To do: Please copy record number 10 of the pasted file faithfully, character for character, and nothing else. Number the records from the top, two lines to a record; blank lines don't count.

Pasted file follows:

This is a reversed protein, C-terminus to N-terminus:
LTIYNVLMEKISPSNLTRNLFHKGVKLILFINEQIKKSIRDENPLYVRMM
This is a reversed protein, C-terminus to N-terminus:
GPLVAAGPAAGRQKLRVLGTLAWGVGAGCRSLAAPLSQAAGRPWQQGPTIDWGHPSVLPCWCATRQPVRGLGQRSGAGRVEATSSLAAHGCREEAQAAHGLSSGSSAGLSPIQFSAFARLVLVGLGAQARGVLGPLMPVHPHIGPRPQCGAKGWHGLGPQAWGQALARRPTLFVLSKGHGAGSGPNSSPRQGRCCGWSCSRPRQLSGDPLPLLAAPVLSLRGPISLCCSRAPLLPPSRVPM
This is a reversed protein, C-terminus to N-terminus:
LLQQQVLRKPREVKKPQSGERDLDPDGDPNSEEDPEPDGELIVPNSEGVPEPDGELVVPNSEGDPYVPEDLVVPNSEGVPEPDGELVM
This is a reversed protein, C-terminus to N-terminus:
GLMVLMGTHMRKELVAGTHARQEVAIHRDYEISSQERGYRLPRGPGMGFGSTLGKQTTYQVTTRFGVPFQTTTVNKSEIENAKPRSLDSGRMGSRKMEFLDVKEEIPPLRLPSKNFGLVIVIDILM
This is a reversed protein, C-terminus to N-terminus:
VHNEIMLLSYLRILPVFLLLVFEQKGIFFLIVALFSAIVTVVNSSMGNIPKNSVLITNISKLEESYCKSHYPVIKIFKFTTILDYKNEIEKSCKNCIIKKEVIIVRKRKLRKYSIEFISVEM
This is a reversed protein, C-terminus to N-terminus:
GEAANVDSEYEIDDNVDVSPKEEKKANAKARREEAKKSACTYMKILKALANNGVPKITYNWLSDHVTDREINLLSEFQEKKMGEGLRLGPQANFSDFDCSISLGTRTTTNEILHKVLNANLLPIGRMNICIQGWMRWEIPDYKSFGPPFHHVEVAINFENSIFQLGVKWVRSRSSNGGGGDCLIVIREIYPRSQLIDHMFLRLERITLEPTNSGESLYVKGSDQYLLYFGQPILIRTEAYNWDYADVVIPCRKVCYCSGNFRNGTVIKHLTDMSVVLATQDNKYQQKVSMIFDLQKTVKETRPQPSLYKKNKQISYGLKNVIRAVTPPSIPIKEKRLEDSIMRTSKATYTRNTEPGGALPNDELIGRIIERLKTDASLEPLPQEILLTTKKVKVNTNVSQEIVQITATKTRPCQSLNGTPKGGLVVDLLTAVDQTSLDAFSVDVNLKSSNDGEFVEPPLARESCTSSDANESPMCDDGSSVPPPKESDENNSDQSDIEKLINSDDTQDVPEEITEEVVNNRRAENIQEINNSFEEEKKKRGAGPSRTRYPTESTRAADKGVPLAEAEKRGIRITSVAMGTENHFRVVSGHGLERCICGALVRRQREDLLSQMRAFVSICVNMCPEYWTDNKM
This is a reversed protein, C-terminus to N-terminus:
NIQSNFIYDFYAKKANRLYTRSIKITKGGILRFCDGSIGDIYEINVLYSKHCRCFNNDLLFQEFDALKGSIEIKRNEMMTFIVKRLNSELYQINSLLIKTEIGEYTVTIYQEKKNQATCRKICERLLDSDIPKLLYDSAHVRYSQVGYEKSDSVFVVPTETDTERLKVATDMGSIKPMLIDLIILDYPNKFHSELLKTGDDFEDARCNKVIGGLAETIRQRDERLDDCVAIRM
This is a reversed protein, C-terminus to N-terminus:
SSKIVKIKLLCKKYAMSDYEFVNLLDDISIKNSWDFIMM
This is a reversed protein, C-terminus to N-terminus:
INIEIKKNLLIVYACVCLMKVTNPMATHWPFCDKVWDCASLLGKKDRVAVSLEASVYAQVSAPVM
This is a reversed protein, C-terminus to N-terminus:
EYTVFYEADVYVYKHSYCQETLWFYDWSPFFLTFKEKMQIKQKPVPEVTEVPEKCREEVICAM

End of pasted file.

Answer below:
This is a reversed protein, C-terminus to N-terminus:
EYTVFYEADVYVYKHSYCQETLWFYDWSPFFLTFKEKMQIKQKPVPEVTEVPEKCREEVICAM